Cygwin + Avira = Nogo

Posted by Kaya Kupferschmidt • Monday, June 4. 2007 • Category: General
I have been using Microsoft Windows as my primary operating system since Windows 95, but I have always prefered the NT line for its superior stability and security (if configured right). I always use a normal user account for my daily work (not even a Power User account) and the Administrator account for installing software or changing the computer configuration. Plus I do not opene every attachment I get in all those virus mails :-) This way I have been virus free for about 10 years.

But I thought it could be a nice idea to install an AntiVirus program for increased safety. I decided to use Avira, simply because it has a free version for home users and I didn't hear anything bad about it. After some time I even decided to buy the premium edition that has some additional features, and I thought that I was happy.

Then I found out that my notebook seemed to have a hardware defect. When I tried to build a large "make" based project within Cygwin, the korn shell would stall after some minutes and I could not kill it any more. First I suspected bad memory, so I ran some memory tests - no result. So I was thinking that the CPU could have suffered to much and could be broken. I started to look around for a new notebook, although I really didn't want to buy a new one, as my old one was still good enough for me (if it worked).

After a week, I thought that maybe the crashes of the shell could be a software problem. So I uninstalled some applications. No change at all - unless I uninstalled the Avira AntiVirus package. Simply disabling the virus scanner did not make any change, but after I uninstalled the whole package, I could compile again! After some hours of successful compilation I searched google for "Cygwin Avira" - bingo, there are some well-known problems.

Conclusion: If you want to use Cygwin, don't even install Avira, or you might suffer.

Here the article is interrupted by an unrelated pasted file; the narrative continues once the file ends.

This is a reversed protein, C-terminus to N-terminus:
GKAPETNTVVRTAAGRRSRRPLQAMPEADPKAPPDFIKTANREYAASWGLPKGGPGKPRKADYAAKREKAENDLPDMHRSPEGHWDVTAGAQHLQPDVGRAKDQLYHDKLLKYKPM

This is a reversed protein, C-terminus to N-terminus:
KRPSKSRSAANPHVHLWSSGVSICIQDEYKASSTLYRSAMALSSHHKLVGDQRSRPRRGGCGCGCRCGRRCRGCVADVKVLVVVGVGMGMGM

2 Comments

Display comments as (Linear | Threaded)
  1. *Why are you using Windows? I'm not saying you shouldn't, it's just interesting to hear.

    It seems that a developer like you could easily handle something like Ubuntu at least.

  2. *I use Windows for development due to two simple facts: 1. Parts of my code is developed against the Windows API with a Linux port still missing 2. The tools for C++ on Windows are far superior than those on Linux. Especially the debugger in Visual Studio outperforms any Linux solution I have seen so far. On the other hand for servers I only use Linux, because Linux computers can be remotely managed much better than Windows. Plus I really like the command line (that's the reason why I wouldn't want to have a Windows computer without Cygwin).

Add Comment


Enclosing asterisks marks text as bold (*word*), underscore are made via _word_.
Standard emoticons like :-) and ;-) are converted to images.

To prevent automated Bots from commentspamming, please enter the string you see in the image below in the appropriate input box. Your comment will only be submitted if the strings match. Please ensure that your browser supports and accepts cookies, or your comment cannot be verified correctly.
CAPTCHA

Markdown format allowed



A Simple Sidebar